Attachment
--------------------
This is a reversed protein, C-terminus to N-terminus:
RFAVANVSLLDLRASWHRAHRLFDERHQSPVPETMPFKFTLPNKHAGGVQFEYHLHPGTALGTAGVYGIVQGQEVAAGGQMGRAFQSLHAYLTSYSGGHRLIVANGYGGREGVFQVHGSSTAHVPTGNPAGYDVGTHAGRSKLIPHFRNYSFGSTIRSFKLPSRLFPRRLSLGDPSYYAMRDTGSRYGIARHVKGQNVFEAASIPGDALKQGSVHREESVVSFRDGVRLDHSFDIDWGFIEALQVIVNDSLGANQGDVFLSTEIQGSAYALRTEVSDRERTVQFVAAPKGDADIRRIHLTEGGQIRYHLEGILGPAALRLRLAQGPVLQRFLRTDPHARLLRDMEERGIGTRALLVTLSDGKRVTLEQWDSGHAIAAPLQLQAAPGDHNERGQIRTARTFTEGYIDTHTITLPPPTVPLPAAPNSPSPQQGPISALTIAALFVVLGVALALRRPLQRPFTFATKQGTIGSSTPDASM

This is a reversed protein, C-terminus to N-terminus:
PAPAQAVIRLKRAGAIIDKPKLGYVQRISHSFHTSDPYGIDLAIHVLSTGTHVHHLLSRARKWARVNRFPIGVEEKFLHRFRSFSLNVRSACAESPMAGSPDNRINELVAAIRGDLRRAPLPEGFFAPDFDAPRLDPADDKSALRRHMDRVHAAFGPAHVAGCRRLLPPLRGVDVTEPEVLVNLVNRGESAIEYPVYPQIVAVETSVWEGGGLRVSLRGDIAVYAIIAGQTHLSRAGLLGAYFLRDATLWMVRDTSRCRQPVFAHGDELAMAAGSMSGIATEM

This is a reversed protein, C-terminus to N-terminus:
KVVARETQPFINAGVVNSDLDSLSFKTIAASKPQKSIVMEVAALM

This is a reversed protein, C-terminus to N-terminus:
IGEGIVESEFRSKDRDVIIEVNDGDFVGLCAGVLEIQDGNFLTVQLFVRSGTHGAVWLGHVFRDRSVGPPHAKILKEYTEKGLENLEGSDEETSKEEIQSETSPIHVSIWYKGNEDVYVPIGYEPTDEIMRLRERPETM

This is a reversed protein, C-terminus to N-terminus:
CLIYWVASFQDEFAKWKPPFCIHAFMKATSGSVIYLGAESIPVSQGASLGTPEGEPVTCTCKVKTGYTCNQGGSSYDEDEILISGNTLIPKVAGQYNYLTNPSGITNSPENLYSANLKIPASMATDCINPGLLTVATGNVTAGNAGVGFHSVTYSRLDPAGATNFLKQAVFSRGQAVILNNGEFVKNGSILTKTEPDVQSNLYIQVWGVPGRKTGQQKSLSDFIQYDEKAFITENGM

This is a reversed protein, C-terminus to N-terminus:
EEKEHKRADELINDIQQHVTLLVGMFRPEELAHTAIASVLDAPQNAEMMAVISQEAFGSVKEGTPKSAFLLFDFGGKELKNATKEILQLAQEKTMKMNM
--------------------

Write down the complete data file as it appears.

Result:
This is a reversed protein, C-terminus to N-terminus:
RFAVANVSLLDLRASWHRAHRLFDERHQSPVPETMPFKFTLPNKHAGGVQFEYHLHPGTALGTAGVYGIVQGQEVAAGGQMGRAFQSLHAYLTSYSGGHRLIVANGYGGREGVFQVHGSSTAHVPTGNPAGYDVGTHAGRSKLIPHFRNYSFGSTIRSFKLPSRLFPRRLSLGDPSYYAMRDTGSRYGIARHVKGQNVFEAASIPGDALKQGSVHREESVVSFRDGVRLDHSFDIDWGFIEALQVIVNDSLGANQGDVFLSTEIQGSAYALRTEVSDRERTVQFVAAPKGDADIRRIHLTEGGQIRYHLEGILGPAALRLRLAQGPVLQRFLRTDPHARLLRDMEERGIGTRALLVTLSDGKRVTLEQWDSGHAIAAPLQLQAAPGDHNERGQIRTARTFTEGYIDTHTITLPPPTVPLPAAPNSPSPQQGPISALTIAALFVVLGVALALRRPLQRPFTFATKQGTIGSSTPDASM

This is a reversed protein, C-terminus to N-terminus:
PAPAQAVIRLKRAGAIIDKPKLGYVQRISHSFHTSDPYGIDLAIHVLSTGTHVHHLLSRARKWARVNRFPIGVEEKFLHRFRSFSLNVRSACAESPMAGSPDNRINELVAAIRGDLRRAPLPEGFFAPDFDAPRLDPADDKSALRRHMDRVHAAFGPAHVAGCRRLLPPLRGVDVTEPEVLVNLVNRGESAIEYPVYPQIVAVETSVWEGGGLRVSLRGDIAVYAIIAGQTHLSRAGLLGAYFLRDATLWMVRDTSRCRQPVFAHGDELAMAAGSMSGIATEM

This is a reversed protein, C-terminus to N-terminus:
KVVARETQPFINAGVVNSDLDSLSFKTIAASKPQKSIVMEVAALM

This is a reversed protein, C-terminus to N-terminus:
IGEGIVESEFRSKDRDVIIEVNDGDFVGLCAGVLEIQDGNFLTVQLFVRSGTHGAVWLGHVFRDRSVGPPHAKILKEYTEKGLENLEGSDEETSKEEIQSETSPIHVSIWYKGNEDVYVPIGYEPTDEIMRLRERPETM

This is a reversed protein, C-terminus to N-terminus:
CLIYWVASFQDEFAKWKPPFCIHAFMKATSGSVIYLGAESIPVSQGASLGTPEGEPVTCTCKVKTGYTCNQGGSSYDEDEILISGNTLIPKVAGQYNYLTNPSGITNSPENLYSANLKIPASMATDCINPGLLTVATGNVTAGNAGVGFHSVTYSRLDPAGATNFLKQAVFSRGQAVILNNGEFVKNGSILTKTEPDVQSNLYIQVWGVPGRKTGQQKSLSDFIQYDEKAFITENGM

This is a reversed protein, C-terminus to N-terminus:
EEKEHKRADELINDIQQHVTLLVGMFRPEELAHTAIASVLDAPQNAEMMAVISQEAFGSVKEGTPKSAFLLFDFGGKELKNATKEILQLAQEKTMKMNM